Parents take it SO seriously when it comes to appearance. And sometimes you can feel the pressure - why are you buying green clothes? Don't you know the sex of your child? What does it mean you don't like pink linen - she is a girl, for god's sake...?
And then she will be rised up to feel ashamed and shape into norms her body - nude children on beach is absolutely disgusting for some people,  she has her first bra at the age of 3 (swimsuit for cuties to look SO normal, femininely covered and proper) and then she has gel-filled bra at age 7...

Don't you think sometimes that actually we are somehow back in Medieval Ages or any other historical period where there was almost no childhood as bodily marked period. Boys and girls are again just tiny adults, dressed and showed up as so.

CCartwrightJones
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Re: It begins when we're just born!

I hadn't really thought about "before birth" because I had children before that was available ... but yes. 

"Tiny adults".  Have you searched Youtube for child beauty pageant?  Seriously altered bodies!

Lavendark
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Joined: 2010-05-10 07:32
Re: It begins when we're just born!

I grew up a tomboy, dressed in my brother's hand-me-down sweatshirts and jeans. So as far as myself is concerned, I don't believe I was subjected to any kind of "norm", although I seen a lot of "girlie girls" around me and at times longed to be one of them. Social pressure was my earliest concern.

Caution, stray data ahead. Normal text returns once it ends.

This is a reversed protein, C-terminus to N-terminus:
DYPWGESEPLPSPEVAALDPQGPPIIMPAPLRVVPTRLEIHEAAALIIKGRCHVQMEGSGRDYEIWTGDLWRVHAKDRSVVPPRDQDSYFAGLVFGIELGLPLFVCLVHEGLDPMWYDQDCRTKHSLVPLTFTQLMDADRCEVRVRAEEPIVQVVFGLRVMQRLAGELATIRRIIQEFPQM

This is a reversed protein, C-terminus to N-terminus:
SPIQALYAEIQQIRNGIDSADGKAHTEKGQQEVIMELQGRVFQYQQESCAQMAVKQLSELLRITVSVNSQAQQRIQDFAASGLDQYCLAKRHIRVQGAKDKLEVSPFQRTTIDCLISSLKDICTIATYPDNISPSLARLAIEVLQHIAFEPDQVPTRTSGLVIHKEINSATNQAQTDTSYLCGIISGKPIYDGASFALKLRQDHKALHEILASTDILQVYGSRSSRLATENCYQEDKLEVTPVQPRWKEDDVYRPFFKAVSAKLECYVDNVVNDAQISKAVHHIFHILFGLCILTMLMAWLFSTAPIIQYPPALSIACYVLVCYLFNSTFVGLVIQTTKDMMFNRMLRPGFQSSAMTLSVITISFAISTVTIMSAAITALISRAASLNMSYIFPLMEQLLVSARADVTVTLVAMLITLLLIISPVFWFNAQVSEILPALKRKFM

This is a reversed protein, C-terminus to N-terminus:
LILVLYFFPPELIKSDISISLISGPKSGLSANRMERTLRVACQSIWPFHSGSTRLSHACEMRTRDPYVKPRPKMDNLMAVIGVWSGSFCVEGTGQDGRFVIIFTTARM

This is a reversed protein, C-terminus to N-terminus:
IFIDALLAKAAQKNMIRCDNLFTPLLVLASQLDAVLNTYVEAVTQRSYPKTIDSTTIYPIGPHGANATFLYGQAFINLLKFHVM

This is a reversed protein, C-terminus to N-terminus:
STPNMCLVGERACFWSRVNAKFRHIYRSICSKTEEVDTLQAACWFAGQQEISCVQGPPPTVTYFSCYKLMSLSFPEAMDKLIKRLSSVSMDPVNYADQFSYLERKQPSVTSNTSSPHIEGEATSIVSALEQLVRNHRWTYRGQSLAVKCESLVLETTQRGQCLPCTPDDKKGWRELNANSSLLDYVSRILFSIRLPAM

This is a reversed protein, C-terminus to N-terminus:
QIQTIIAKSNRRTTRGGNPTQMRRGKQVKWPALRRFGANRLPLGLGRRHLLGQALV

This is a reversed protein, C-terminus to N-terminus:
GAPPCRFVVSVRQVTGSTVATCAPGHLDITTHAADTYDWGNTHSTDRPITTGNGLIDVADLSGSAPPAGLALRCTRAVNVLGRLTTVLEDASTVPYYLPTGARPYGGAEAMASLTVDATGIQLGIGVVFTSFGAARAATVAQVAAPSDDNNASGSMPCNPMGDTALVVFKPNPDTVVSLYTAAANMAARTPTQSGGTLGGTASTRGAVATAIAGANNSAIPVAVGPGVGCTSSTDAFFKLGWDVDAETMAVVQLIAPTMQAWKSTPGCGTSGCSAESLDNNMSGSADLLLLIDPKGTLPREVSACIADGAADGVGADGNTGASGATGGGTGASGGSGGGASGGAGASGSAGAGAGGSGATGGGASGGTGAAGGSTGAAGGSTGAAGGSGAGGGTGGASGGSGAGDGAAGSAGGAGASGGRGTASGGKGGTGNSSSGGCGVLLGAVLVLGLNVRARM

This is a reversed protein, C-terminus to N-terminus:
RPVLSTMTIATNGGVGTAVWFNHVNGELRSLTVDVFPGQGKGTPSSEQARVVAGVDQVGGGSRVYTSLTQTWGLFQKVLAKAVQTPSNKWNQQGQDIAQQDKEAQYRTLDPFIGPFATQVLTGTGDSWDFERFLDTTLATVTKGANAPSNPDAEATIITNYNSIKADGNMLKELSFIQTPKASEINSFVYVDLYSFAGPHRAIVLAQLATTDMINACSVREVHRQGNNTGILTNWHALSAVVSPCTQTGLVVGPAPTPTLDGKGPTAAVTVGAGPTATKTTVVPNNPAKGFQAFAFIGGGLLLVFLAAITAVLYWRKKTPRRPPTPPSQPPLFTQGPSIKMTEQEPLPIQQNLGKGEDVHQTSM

I had my oldest son circumcised, in conformation to society. What a horrible choice that was! Poor little guy got an infection and spent his first two weeks of life in unimaginable pain. When I had my second and third son I opted out of that little barbaric procedure, especially after I talked with a doctor and found out it was not medically or hygenically necessary whatsoever. And if we're talking religion, just take a look at Galatians 5:6. I rest my case on that subject.

I appreciate originality and non-conformers. I chose henna because it's natural, but I also feel like I'm operating "outside of the box" every time I use it! Now, if I could just get the perfect color I'm my grey roots....

Danmara
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Re: It begins when we're just born!

Nothing really- didn't get my ears pierced until I was 6 or 7 years old because *I* wanted them done.

For about the first six months I even wore boys clothes. My parents were convinced I was a boy so they bought all "boy" things- the doctor said (when I was born) "It's a girl!" and my mom said "Are you sure?" *LOL* I was a tomboy since before birth I guess.

Instead of barbies, I played with trucks. *laughs* when I DID play with barbies, I cut their hair all off, painted them and ripped their heads off.